Observers seeking information regarding the quantum system may sample the environment and each observer will find the same information leading to their experience of an objective, classical reality. We should remember that it is common for observers to gather information concerning a quantum system by sampling its environment. For example, everything we ‘see’ is the result of photons in the environment of the quantum system. At a basic level, as classical information is the only information which may be communicated, it is this information that forms an objective classical reality and Zurek characterizes this process as the emergence of classical reality from its quantum substrate.

The name ‘quantum Darwinism’ is descriptive as classical reality is composed from the fittest information, in relation to its environment, the information which can survive and proliferate.
Zurek’s and HR’s paradigms describe quantum systems from two separate viewpoints. Zurek maintains a focus on the environment surrounding the quantum system and the information describing the quantum system which may be transferred to this environment. He describes this process as a Darwinian process in the sense that only ‘fit’ quantum information can survive in its environment just as in biology where only ‘fit’ genetic information may survive in its environment. Fit genetic information is capable of constructing reproductively successful phenotypes, fit quantum information is capable of constructing reproductively successful classical phenomena. In the quantum case the selection of fit information results in the existence of classical reality in the biological case the selection of fit information results in the existence of the biosphere.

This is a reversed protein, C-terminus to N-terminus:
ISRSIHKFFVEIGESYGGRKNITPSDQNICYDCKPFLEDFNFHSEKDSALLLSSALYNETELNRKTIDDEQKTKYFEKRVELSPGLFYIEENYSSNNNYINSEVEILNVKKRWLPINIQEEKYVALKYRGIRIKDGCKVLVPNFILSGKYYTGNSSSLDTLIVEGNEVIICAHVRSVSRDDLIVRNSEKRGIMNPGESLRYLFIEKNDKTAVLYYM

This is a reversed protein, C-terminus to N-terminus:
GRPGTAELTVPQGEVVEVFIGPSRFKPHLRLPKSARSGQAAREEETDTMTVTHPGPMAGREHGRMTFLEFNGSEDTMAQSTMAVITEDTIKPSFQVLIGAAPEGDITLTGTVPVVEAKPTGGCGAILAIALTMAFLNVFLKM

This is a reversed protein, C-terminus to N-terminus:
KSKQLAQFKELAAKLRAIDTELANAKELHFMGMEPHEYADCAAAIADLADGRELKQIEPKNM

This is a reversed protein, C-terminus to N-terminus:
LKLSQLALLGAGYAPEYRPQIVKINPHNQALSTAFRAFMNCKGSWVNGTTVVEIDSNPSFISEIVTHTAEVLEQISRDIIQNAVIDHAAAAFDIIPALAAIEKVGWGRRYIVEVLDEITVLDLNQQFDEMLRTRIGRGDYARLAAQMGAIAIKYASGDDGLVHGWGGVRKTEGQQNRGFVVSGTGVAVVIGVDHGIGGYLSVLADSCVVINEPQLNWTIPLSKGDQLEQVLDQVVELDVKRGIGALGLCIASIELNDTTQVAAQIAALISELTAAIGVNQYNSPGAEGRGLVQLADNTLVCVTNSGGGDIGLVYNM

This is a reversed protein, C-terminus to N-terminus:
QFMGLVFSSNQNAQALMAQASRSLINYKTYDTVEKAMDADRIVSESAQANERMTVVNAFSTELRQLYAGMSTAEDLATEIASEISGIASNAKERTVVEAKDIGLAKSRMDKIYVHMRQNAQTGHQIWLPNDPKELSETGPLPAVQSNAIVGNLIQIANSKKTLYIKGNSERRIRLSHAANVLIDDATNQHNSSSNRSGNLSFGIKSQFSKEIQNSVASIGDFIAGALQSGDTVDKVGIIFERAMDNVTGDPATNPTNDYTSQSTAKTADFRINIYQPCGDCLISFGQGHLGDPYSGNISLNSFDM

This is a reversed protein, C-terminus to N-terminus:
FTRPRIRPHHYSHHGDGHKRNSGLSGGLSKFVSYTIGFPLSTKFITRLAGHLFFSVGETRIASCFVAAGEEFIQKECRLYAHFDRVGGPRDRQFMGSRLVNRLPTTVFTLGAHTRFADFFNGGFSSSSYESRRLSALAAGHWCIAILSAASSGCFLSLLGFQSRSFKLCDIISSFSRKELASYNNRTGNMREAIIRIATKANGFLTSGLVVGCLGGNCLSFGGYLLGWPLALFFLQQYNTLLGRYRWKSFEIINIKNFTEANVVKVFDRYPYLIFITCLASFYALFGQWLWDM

On the other hand, HR maintain an ‘outward facing’ focus on the quantum system itself and the information it may contain describing the other quantum systems composing its environment. Through an inferential procedure detailed in the postulates, the quantum system elicits, receives and processes information and as a result infers a quantum worldview or, in HR terms, a quantum catalogue of knowledge. 

It may appear that although HR and Zurek once shared a common view that this has diverged significantly since. How can we reconcile their apparent divergent focuses on the interior and exterior aspects of quantum systems? The answer may lie in the ‘repeatability’ postulate of quantum theory: an immediately repeated measurement yields the same outcome. Although the measured outcome may have initially been predicted by the quantum state with a probability less than one, following the initial measurement the quantum state becomes homologous with the outcome so that a repeated measurement is predicted to produce the same outcome with probability 1. The interior quantum system becomes homologous with the information regarding it that is recorded in the environment. The interior and exterior views are synchronized so that interior and exterior descriptions are equivalent.